’s “In The Station Of Hte Metro” Essay, Research Paper
Ezra Pound s use of imagery, alliteration, and assonance in the poem In a Station of the Metro depicts a scene of people s faces in a dark crowded subway station in Paris. It is through this scene that Pound is able to uncover to the reader that no matter how dark and subterranean the environment, the people that dwell within it still remain beautiful and pleasant.
The title, In a Station of the Metro, reveals the setting right from the beginning. The poem begins, The apparition of these faces in the crowd; (656). The word apparition in this first line has a dreamlike effect on the rest of the line. Pound uses this precisely to create a scene of faces rushing by, almost dreamlike because of the suddenness of it. This suggests that perhaps Pound is aboard the train perceiving the faces that are on the platform of the subway station. As the poem continues, Pound uses the word crowd to bring sound to the first line. The sounds of a crowd bring life to the faces. Life can be associated with beauty, which retains a position in the meaning of the poem.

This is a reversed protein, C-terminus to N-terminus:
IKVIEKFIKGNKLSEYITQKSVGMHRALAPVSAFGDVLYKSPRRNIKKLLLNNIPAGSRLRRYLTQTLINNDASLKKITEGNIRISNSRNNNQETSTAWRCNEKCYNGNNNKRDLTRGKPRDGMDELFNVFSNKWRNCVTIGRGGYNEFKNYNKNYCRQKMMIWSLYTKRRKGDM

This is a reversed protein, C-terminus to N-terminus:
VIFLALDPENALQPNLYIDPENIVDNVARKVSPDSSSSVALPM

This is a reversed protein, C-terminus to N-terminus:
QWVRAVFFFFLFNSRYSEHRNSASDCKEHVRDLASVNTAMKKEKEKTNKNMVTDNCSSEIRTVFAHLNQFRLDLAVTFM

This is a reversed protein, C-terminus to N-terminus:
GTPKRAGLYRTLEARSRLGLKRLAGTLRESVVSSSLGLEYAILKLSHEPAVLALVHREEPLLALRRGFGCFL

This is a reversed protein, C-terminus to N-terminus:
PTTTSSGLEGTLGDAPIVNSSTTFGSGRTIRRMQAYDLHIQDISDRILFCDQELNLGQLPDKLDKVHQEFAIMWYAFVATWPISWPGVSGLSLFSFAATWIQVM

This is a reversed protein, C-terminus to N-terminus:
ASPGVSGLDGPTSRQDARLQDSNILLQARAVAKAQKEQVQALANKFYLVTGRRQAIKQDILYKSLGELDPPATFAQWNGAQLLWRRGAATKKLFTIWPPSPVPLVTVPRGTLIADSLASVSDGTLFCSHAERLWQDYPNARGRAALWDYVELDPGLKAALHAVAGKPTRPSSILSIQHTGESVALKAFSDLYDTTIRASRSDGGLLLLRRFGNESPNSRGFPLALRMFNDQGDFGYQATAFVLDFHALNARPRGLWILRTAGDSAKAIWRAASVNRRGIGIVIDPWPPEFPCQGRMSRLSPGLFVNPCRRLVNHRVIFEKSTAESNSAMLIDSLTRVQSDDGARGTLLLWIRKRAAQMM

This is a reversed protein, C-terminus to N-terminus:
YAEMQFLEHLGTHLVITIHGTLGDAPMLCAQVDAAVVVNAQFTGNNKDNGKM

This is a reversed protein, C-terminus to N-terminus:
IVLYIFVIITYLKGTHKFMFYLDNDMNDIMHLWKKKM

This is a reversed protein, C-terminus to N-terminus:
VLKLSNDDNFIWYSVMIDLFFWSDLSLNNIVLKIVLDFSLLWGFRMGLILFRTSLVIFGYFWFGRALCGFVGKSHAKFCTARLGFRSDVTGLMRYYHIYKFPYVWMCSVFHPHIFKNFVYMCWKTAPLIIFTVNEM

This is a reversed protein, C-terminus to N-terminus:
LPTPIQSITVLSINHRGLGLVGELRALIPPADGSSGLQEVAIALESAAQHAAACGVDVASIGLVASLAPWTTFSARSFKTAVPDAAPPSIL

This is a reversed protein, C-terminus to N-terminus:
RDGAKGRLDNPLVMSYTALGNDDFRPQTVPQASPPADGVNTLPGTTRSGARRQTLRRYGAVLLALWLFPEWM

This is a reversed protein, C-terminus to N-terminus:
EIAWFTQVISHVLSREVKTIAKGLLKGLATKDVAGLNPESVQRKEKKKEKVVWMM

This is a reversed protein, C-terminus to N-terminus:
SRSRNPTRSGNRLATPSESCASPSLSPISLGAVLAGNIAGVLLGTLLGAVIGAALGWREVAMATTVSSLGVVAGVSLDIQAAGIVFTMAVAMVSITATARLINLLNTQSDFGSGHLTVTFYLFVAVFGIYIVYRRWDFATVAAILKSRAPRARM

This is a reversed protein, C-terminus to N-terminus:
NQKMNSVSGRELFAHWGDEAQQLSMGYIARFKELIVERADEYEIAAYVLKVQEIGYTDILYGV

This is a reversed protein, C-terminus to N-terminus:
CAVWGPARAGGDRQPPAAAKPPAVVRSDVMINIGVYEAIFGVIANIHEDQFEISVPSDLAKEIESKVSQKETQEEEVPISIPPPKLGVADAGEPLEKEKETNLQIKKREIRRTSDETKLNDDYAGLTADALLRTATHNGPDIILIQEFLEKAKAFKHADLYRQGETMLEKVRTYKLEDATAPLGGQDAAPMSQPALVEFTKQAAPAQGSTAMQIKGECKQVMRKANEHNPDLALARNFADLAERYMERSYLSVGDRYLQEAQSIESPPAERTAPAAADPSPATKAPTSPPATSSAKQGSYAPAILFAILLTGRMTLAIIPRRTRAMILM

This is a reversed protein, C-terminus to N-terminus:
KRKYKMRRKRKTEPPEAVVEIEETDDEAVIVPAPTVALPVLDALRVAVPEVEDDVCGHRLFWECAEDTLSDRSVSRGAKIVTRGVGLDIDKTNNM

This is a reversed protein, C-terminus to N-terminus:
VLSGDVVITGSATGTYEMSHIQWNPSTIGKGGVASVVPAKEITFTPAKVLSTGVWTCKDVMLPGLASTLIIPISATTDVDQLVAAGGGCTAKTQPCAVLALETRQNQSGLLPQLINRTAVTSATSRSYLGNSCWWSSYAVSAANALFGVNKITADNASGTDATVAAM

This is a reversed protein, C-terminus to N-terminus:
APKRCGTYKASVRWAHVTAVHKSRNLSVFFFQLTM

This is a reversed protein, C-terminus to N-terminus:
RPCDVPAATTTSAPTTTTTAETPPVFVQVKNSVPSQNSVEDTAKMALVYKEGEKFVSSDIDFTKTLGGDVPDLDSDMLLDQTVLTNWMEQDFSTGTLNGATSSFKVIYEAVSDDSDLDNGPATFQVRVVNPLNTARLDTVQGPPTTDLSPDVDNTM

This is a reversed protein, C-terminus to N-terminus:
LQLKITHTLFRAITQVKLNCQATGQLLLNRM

The second line reads as follows, Petals on a wet, black, bough (656). Read alone, this line without sound or any meaning without the first line. A semicolon, though, connects the two ideas into one grand one. Pound uses the word petals because of the association it has with beauty. He wants to bring beauty to the faces of the crowd. Pound also uses assonance with petals, and the word metro. This enhances the meaning of the poem in that it creates an aura; meaning beauty fills the subway station. Beauty, of course, is the quality the faces in the crowd posses. The words wet, black, and bough symbolize the dark context of the subway. Pound s use of alliteration in this line with the
words black and bough brings sound to an otherwise quiet line of poetry. He does this to further emphasize the contrast between beauty and darkness.
With his use of such literary tools as imagery, alliteration, and assonance, Pound communicates a distinct theme to the reader. Despite how uninviting, dark, or cold an environment can be, people remain beautiful. Pound identified this beauty in his experience on a train in a subway station.
Pound, Ezra. In a Station of the Metro. Literature: Reading, Reacting, Writing. Eds.
Laurie G. Kirszner and Stephen Mandell. Fort Worth: Holt, Rinehart, and Winston. 1991. 656